Posts Tagged ‘customers’

Last post here on TGTbT.com‘s Auntie Kate blog we talked about the do’s of arranging and managing the sales floor plan of your resale, consignment, or thrift shop. Today, some things you do not want to see. (And some things you might want to change up for maximum sales.)

Shop layout don’t’s

DON’T let too-high (more…)

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Take a look at your sales floor. Is it pulling its weight?

Seriously. Your resale, consignment or thrift shop layout is SO important. It’s even MORE important that the layout of a new merchandise store might be, because not only do you probably have a wider range of categories, styles, colors, sizes, but you also have NO idea what merchandise you’ll have in store a week or a month from now.

So it’s crucial that all the do’s and don’ts of resale sales floor arrangement be tended to. Today, the do’s. Tomorrow the don’ts.

Store Layout Do’s:

DO provide a “foyer” so customers can see what’s available as they enter. Some call this a “landing zone”.

DO allow for a free flow of customer traffic through all areas. If there’s the possiblity of butt-brush, that area will be bypassed.

DO provide generous aisles so customers don’t feel crowded. Crowded = uneasy. Uneasy = they will cut their browsing short and leave.

DO allow space in front of your dressing rooms for a full-length mirror and accessorizing. You want you helpers to have room to interact and upsell.

Resale shops need to have the right layout says Auntie Kate of TGtbT.blog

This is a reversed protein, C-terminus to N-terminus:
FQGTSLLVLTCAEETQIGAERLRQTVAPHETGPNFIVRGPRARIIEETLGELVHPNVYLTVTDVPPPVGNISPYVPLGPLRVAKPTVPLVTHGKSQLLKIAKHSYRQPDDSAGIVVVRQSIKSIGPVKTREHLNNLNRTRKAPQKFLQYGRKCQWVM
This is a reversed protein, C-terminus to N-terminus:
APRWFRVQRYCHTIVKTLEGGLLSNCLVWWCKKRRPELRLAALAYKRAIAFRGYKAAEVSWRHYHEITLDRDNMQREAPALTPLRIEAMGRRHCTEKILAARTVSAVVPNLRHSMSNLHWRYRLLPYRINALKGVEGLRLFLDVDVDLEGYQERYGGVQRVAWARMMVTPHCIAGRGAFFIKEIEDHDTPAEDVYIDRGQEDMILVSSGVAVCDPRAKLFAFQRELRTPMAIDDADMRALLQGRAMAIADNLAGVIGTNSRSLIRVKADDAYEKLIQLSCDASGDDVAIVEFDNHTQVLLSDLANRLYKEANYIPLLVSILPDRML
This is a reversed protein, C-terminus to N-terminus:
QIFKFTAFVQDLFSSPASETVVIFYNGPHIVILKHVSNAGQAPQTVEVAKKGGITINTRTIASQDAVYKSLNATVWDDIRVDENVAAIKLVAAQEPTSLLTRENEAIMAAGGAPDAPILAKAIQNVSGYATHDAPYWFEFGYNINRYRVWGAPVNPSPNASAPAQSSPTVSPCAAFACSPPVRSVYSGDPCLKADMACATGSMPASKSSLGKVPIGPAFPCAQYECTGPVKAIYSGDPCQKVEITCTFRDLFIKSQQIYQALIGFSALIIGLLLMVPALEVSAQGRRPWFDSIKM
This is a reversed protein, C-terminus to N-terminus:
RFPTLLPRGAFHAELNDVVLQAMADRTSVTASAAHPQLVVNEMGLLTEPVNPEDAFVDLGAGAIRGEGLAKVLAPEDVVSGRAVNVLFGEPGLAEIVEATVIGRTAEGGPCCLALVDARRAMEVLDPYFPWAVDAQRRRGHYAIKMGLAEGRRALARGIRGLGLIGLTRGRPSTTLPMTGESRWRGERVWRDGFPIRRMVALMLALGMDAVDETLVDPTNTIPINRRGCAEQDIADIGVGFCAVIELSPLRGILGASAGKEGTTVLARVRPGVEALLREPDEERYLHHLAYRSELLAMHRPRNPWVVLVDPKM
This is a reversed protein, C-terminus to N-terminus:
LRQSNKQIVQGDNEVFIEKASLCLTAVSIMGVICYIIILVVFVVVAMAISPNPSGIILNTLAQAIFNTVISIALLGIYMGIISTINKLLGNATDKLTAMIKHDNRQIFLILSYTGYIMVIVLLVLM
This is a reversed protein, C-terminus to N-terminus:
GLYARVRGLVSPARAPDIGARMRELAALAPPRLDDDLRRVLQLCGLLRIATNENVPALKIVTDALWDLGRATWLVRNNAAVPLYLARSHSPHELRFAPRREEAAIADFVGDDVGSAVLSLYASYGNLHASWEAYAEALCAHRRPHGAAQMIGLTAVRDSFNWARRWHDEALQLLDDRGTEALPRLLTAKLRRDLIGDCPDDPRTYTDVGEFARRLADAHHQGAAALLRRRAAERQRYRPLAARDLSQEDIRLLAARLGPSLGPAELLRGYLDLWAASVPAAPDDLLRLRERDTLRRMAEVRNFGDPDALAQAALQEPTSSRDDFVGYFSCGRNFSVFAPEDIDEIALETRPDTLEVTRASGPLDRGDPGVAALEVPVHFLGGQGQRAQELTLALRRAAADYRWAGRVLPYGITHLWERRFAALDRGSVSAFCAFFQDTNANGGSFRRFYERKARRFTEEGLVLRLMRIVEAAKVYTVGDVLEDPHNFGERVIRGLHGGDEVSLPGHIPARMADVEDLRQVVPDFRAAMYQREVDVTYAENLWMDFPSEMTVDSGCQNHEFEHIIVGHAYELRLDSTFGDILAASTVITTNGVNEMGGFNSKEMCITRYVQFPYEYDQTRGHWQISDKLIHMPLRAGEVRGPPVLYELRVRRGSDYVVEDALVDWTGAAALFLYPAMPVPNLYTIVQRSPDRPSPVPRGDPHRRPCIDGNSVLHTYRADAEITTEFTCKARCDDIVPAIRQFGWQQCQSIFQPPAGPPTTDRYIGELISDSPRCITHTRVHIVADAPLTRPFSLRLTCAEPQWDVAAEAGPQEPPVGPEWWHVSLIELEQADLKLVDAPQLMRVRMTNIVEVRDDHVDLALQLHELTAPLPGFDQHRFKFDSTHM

For deeper details plus 200 more pages of resale operations assistance, click.

DO watch the heights of racks to allow a over-all view of the entire store. If you can’t see their eyes, they can’t see you. If you can’r see them, how are you going to interact with them?

DO allow your merchandise enough space so it looks neat and uncluttered. With the wide variety in resale, this is crucial. You want it to look like a store, not a teenager’s closet.

DO think ahead so you have flexibility in arranging categories. Remember, what will you need room for next week?

DO leave space for displays, two-ways, highlighted racks. Row after row of sleeves hanging out, or couches lined up like soldeiers, never inspired a purchase yet.

DO use “selling” signs that tell customers what’s where… and why they should buy it!Rack signage shouldn’t be JUST informative, it should be motivating! Not shorts but Feel free, wear shorts! or “Let us free” said your knees.

DO use mirrors as much as possible for customer convenience, reflected light, and security. “Nuff said.

DO remember “negative space”: empty areas that set off merchandise. Breathing space. If it feels slightly claustrophobia-inducing to you, it is.

DO allow for space for YOU to work at straightening, markdowns, displays. Give yourself a break and make yourself comfortable. Lest you don’t do ot…

Tomorrow, the dont’s of store layout.


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A great question in Auntie Kate’s email box recently. T. H. asks:

Why do customers and consignors give me a hard time? They always argue with me (My things are more in style than what they have out here or They priced this too high, you need to mark it down) and that “they” really irks me. I’m “they” for heaven’s sake! Even my employees are always picking on me: they rearranged my work area last week when I was off! I won’t even tell you how service providers and salesmen treat me.

I’m the boss. How come they don’t treat me like I am?

Auntie Kate answers: A boss needs to look and act the part.